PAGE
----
Costa Rica is proud to be leading the world by putting this approach into practice. As a result, we are one of the few countries ready to exceed our commitments under the Paris climate agreement. Not all of the changes will be easy, and getting them right will require perseverance and a commitment to adaptability. Other countries that agreed as part of the Paris agreement to boost the ambition of their national climate plans by 2020 can learn from our experience in aiming for decarbonisation, investing in natural assets, and recognising the importance of the climate for a healthy population.
One of the most obvious lessons is the interdependence of these policies. Climate change is a collective problem, no single policy is enough, and no country can solve it alone. But this interdependence cannot be an excuse for paralysis. Limiting warming to 1.5° Celsius is a goal around which we can all unite in diverse ways.
Next month’s Climate Vulnerable Forum will bring together leaders from the countries that are most vulnerable to climate change for the first entirely virtual summit of heads of state. Together with the next key intergovernmental meeting, COP24 in Poland this December, political leaders have an opportunity to prove they understand the science underpinning the IPCC report, and are ready to take ambitious steps to achieve the 1.5° target.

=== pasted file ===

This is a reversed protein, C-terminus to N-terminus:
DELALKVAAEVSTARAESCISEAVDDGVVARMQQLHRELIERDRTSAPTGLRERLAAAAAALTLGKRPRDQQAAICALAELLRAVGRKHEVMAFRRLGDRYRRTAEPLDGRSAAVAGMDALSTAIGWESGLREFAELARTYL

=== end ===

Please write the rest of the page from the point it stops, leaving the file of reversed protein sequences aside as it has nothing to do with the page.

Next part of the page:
Unless all of us do so, the consequences will spare none of us.
Monica Araya is founder and Executive Director of Nivela, leads the citizens group Costa Rica Limpia, and is Vice President of Costa Rica’s Electric Mobility Association. Carlos Manuel Rodriguez is the Costa Rican Minister of Environment and Energy.
Copyright: Project Syndicate, 2018.
Thanks for reading to the end of this story!
We would be grateful if you would consider joining as a member of The EB Circle. This helps to keep our stories and resources free for all, and it also supports independent journalism dedicated to sustainable development. It only costs as little as S$5 a month, and you would be helping to make a big difference.